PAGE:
In a Jan. 5 email to The Islander, Woodland wrote: “I am a public servant, always have been and always will be. I have no agenda but to serve. Our residents and visitors alike are welcome and a benefit to our city. I work in our city and am blessed to have people talk to me every day; their input drives me. When we are not always on the same page, our differences are respected and I have to make a decision. That’s my job.”

City commissioners voted via ballot 4-0 in favor of Muscatello.

Murphy congratulated Muscatello on his win and then thanked Woodland for his years of service.

“I hope that you continue to serve the city in other capacities,” Murphy said to Woodland. “I’m hoping we’ll see you here again.”

Muscatello was then sworn in by city clerk LeAnne Addy.

In other city commission news:

  • Commissioner Carol Carter was nominated and accepted the position of city commission chair, which had temporarily been held by Murphy.

Commissioner Mark Short was nominated and accepted the position of city commission vice chair.

  • Murphy appointed Muscatello as liaison to the Island Players, which performs at the theater adjacent to city hall.

The mayor has not yet named the Anna Maria City Pier liaison, a position previously held by Woodland.

  • The commission unanimously passed an ordinance to allow alternative methods of stormwater design to ease the process and reduce the expense for single-family residential lots.
  • An ordinance is being explored to place a 180-day moratorium on electric scooters to allow the city to develop regulations for such uses on rights of way.
  • Consider an ordinance to give law enforcement teeth on regulated water activities in designated areas. Murphy said this mostly concerns personal watercraft at Bayfront Park.
  • Announced that citizen-of-the-year nomination forms must be submitted by noon Wednesday, Jan. 15.

The city will honor the citizen of the year Thursday, Jan. 23, at 5:30 p.m., before the commission meeting at 6 p.m. at city hall, 10005 Gulf Drive, Anna Maria.

Anna Maria ousts 20-year tenant

thumb image
Workers put finishing touches Jan. 9 on the roof of the buildings at the T-end of the Anna Maria City Pier, 100 S. Bay Blvd., Anna Maria. The buildings will house a restaurant, bait shop and restrooms. Islander Photos: Phil Colpas
Construction supplies are stacked Jan. 9 near the Anna Maria City Pier, which is tentatively closed, pending and opening to fishers in late-February.

The Anna Maria City Pier is still on track for a late-February opening for anglers, but the fate of the pier’s restaurant and bait shop remains unknown.

However, Mario Schoenfelder, city pier tenant since 2000, likely won’t play a role in the pier’s future.

The city commission Jan. 10 voted unanimously to decline Schoenfelder’s final lease offer and will seek requests for proposals from new prospective tenants.

Present at the meeting were Mayor Dan Murphy, Commission Chair Carol Carter, Deputy Chair Mark Short, Commissioner Amy Tripp and the newly appointed commissioner, Joe Muscatello, sworn into office Jan. 9 to fill the vacant seat previously occupied by longtime Commissioner Dale Woodland.

Commissioner Jonathan Crane and Schoenfelder attended the meeting remotely, via phone.

Schoenfelder, who owns the Rod & Reel Pier, 875 N. Shore Drive, Anna Maria, delivered his final pier lease proposal prior to the deadline of Dec. 31, 2019.

The city pier was closed by the city and Schoenfelder’s rent was abated after the September 2017 damage from Hurricane Irma. In 2018, the pier was demolished by the city to make way for a new pier.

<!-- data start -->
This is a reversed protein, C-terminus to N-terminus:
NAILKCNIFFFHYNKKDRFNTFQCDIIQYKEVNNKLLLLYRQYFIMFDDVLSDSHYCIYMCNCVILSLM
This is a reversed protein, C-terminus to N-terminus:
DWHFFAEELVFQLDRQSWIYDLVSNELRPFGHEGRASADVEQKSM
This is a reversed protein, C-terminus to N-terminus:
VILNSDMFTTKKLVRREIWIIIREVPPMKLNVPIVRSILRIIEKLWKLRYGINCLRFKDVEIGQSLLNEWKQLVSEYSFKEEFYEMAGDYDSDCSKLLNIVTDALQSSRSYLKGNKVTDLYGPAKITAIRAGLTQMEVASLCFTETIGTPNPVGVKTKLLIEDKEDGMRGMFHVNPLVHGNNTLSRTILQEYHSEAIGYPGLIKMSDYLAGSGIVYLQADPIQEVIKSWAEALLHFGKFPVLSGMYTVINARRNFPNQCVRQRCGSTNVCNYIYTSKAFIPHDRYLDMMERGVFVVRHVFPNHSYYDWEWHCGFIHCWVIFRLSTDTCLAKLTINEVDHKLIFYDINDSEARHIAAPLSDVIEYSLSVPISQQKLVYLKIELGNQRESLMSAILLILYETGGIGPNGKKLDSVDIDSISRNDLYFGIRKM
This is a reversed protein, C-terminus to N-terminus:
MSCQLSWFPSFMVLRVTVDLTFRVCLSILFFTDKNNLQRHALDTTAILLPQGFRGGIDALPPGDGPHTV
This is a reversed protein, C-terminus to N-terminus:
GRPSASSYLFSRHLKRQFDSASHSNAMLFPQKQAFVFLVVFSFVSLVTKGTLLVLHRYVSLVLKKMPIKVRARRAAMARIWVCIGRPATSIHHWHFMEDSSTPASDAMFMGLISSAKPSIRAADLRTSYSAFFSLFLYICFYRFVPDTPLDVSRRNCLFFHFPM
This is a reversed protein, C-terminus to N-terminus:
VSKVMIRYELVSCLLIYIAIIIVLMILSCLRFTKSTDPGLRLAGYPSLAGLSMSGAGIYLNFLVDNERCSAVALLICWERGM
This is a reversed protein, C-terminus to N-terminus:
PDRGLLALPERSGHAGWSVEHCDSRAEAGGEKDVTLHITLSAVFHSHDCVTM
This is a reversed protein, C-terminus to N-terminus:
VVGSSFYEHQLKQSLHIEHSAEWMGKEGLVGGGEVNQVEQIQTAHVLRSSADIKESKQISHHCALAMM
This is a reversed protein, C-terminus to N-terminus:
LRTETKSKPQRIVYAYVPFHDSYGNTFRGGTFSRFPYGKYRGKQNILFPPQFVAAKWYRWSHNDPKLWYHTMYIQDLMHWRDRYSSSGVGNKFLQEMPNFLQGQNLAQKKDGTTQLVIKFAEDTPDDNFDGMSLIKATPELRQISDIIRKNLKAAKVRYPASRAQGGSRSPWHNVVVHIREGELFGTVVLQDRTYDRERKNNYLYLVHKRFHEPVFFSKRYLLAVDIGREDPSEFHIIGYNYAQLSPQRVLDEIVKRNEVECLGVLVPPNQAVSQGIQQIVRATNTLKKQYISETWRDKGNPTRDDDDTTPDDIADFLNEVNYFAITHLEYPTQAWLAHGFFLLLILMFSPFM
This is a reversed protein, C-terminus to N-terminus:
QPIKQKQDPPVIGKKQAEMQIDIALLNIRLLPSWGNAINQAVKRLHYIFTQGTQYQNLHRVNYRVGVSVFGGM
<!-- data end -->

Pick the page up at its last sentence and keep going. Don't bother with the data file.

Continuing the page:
Although Murphy said he and Schoenfelder had come to an agreement on many details, there remained two outstanding issues: insurance and rent payments.

According to Schoenfelder’s final proposal, his understanding was that the tenant would be responsible for liability and contents insurance and that the city was responsible for casualty insurance.

“I am asking the city to explain how sufficient insurance coverage would be provided and how a sufficient degree of financial safety for the tenant would be established,” Schoenfelder wrote.

Murphy said at the Jan. 10 meeting, “Mr. Schoenfelder is willing to put up $800,000 for improvements on the pier. My recommendation is that we provide insurance.”

A rough cost estimate for casualty, fire and wind insurance is $50,000 per year, according to Murphy, and about half that amount would go toward insuring improvements with the city insuring any improvements that Schoenfelder couldn’t take with him at the termination of the lease.

That eliminated one point of contention for the mayor, leaving the monthly payment.

Murphy had emailed Schoenfelder Sept. 30, 2019, and presented him with two base-payment options for a new lease.

The first option included a monthly base payment of $21,600, along with either a 3% annual increase to begin after the first year or an annual adjustment based on the consumer price index.

The second option included a monthly base payment of $18,900, along with either a 3% annual increase to begin after the first year or an annual adjustment based on the CPI — $250,000 upon signing the lease.

Schoenfelder countered with monthly payments of $8,000 with the first six months rent-free, to begin when the restaurant opens, CPI-based adjustments kicking in after three years and a 10-year lease with two five-year options.

Carter, who asked Schoenfelder how he came to a payment of $8,000 per month on a new facility when he previously paid nearly $12,000 per month, learned his $12,000 payment offer was based on an investment of $500,000, while the offer to pay $8,000 monthly is based on an initial investment of close to $1 million, the cost for the build-out, fixtures and equipment needed to operate.

The proposed lease was for a 20-year commitment: 10 years plus two five-year options, with a potential percentage increase based on the CPI after the third year of the lease.